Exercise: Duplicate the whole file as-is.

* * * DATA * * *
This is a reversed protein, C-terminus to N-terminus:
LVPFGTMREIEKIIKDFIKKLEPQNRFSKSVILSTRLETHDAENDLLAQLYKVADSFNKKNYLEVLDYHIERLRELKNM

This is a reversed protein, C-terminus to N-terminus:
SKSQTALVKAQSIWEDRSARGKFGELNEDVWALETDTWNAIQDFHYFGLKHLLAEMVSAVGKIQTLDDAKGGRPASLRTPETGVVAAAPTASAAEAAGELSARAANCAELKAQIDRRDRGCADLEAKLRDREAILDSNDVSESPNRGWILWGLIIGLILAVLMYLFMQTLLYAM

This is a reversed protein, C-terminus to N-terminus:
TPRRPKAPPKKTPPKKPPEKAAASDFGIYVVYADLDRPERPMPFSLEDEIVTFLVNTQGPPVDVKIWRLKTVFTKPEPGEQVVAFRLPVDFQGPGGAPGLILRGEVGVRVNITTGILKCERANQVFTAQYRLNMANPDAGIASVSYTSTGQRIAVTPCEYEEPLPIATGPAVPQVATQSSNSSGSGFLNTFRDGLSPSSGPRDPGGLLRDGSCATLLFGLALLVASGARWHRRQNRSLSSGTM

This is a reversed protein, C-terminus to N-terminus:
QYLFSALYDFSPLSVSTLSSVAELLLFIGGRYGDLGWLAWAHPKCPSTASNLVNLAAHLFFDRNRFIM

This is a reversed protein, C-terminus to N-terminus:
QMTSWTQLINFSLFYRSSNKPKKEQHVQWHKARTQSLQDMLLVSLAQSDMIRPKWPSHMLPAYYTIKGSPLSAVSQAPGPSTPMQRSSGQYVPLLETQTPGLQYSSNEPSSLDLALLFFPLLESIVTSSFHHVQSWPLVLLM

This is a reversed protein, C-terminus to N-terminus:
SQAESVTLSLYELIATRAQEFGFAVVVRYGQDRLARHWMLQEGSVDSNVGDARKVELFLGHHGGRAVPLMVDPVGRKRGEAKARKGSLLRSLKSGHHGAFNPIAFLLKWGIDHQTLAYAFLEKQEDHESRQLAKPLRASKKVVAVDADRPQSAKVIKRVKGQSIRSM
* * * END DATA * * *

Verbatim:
This is a reversed protein, C-terminus to N-terminus:
LVPFGTMREIEKIIKDFIKKLEPQNRFSKSVILSTRLETHDAENDLLAQLYKVADSFNKKNYLEVLDYHIERLRELKNM

This is a reversed protein, C-terminus to N-terminus:
SKSQTALVKAQSIWEDRSARGKFGELNEDVWALETDTWNAIQDFHYFGLKHLLAEMVSAVGKIQTLDDAKGGRPASLRTPETGVVAAAPTASAAEAAGELSARAANCAELKAQIDRRDRGCADLEAKLRDREAILDSNDVSESPNRGWILWGLIIGLILAVLMYLFMQTLLYAM

This is a reversed protein, C-terminus to N-terminus:
TPRRPKAPPKKTPPKKPPEKAAASDFGIYVVYADLDRPERPMPFSLEDEIVTFLVNTQGPPVDVKIWRLKTVFTKPEPGEQVVAFRLPVDFQGPGGAPGLILRGEVGVRVNITTGILKCERANQVFTAQYRLNMANPDAGIASVSYTSTGQRIAVTPCEYEEPLPIATGPAVPQVATQSSNSSGSGFLNTFRDGLSPSSGPRDPGGLLRDGSCATLLFGLALLVASGARWHRRQNRSLSSGTM

This is a reversed protein, C-terminus to N-terminus:
QYLFSALYDFSPLSVSTLSSVAELLLFIGGRYGDLGWLAWAHPKCPSTASNLVNLAAHLFFDRNRFIM

This is a reversed protein, C-terminus to N-terminus:
QMTSWTQLINFSLFYRSSNKPKKEQHVQWHKARTQSLQDMLLVSLAQSDMIRPKWPSHMLPAYYTIKGSPLSAVSQAPGPSTPMQRSSGQYVPLLETQTPGLQYSSNEPSSLDLALLFFPLLESIVTSSFHHVQSWPLVLLM

This is a reversed protein, C-terminus to N-terminus:
SQAESVTLSLYELIATRAQEFGFAVVVRYGQDRLARHWMLQEGSVDSNVGDARKVELFLGHHGGRAVPLMVDPVGRKRGEAKARKGSLLRSLKSGHHGAFNPIAFLLKWGIDHQTLAYAFLEKQEDHESRQLAKPLRASKKVVAVDADRPQSAKVIKRVKGQSIRSM